How about other Church welfare services. If my gay child and her wife are living in my household, will I be barred from visiting the bishop’s storehouse lest they eat some of the Church’s food?
There is no good place to draw the line. That is because no line should be drawn when it comes to love and service.
BYU’S Accreditation & Reputation. One thing this decision is demonstrating is that Jeffrey Holland wasn’t kidding when he said the University was willing to sacrifice accreditation in furtherance of its discriminatory objectives. I already mentioned above that ASHA is investigating this, and BYU is up for accreditation soon.
This is a serious concern for students and faculty members currently in the SLP program and even people who have already graduated from the program, who may face difficulties finding employment. I also wonder about other programs at BYU that are accredited by organizations with non-discriminatory codes of ethics and standards of care. I’ve long thought that BYU’s social work and related programs are in jeopardy, and although they aren’t directly related to this decision, I think this brings them a step closer to the brink.
Even if the school does not lose accreditation, this therapy is part of a well-rounded education and many have expressed concerns that employers will not want to hire them if they come from a program that does not offer the full range of training (let alone that chooses to cut training for discriminatory reasons in violation of ASHA’s code of ethics and standard of care). I’ve spoken to many BYU grads in fields that serve LGBTQ+ populations who are concerned about the impact that BYU’s actions are having on their employment prospects.
I don’t think this is unfounded: the very day that Holland gave his speech I had drafted an email to a former colleague encouraging them to recruit from BYU. Then the speech hit, and I hit “delete.” I knew that this employer would not want to recruit from an anti-LGBTQ university, and I also knew I didn’t want to ask them to. I’ve also interviewed candidates from BYU who clearly were not comfortable in diverse environments and were turned down for that reason. While this is most acute in certain programs, I think it is a problem university-wide.
BYU’s “Enter to Learn, Go Forth to Serve” will ring a bit hollow if the programs it currently has that are actually oriented at helping marginalized communities–like those with speech and hearing impairments, or in need of a social worker–are cut.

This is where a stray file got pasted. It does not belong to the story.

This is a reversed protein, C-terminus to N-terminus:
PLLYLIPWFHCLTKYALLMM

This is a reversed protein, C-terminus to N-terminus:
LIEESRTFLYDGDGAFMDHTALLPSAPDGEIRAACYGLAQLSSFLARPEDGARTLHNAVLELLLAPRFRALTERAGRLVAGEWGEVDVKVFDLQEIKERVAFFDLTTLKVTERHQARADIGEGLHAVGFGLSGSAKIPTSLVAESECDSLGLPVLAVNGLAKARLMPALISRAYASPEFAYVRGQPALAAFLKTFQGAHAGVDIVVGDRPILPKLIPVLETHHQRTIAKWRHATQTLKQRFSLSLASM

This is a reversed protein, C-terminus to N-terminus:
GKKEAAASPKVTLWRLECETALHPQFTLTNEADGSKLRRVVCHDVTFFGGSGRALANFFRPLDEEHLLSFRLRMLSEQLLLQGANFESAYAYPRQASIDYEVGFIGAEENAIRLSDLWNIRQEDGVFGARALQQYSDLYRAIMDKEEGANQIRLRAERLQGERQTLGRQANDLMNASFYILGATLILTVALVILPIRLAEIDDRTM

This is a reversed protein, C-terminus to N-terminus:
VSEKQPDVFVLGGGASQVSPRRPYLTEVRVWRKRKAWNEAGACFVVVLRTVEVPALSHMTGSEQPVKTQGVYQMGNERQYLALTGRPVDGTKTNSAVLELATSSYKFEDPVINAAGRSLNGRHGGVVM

Privacy Rights. ASHA’s statement also raised this issue, and I think it is a serious one. HIPAA is a federal privacy law that protects medical information, and FERPA is a federal privacy law that protects student information. As ASHA explains on its website, “It is never acceptable to disclose an individual’s LGBTQIA+ status, medical and surgical history, or sex assigned at birth to colleagues or those not directly involved in that individual’s care. According to the ASHA Code of Ethics, Principle of Ethics I, Rule P, we are to protect the confidentiality of our clients’/students unless ‘doing so is necessary to protect the welfare of the person or of the community, is legally authorized, or is otherwise required by law.’ Confidentiality is guarded by the Health Insurance Portability and Accountability Act of 1996 (HIPAA), FERPA, and individual state laws.”
No one outside of care providers in the clinic should have known the sexual orientation or gender identity of the clinic’s patients, let alone what they were seeking treatment for. BYU seems to have a history of sharing information between offices and departments where it is not appropriate to do so, but this one in particular is concerning. While it is possible that patients signed some form of information release, it seems doubtful that whatever information was provided in this case was within the scope of that release.
The implications of this are, to me, alarming. What if a single woman went to the medical treatment for a routine exam and was found to be pregnant–would the clinic report her? I certainly hope not, but that scenario is not far off from what happened here.
BYU’s Receipt of Federal Funding & Other Community Support. Again, I’m not a legal expert on this. But BYU currently receives significant federal funding. That’s right–your tax dollars are going to an institution that declines to provide standard-of-care medical treatment if it determines that treatment contradicts the Church handbook. (Your tithing dollars are, too, obviously.)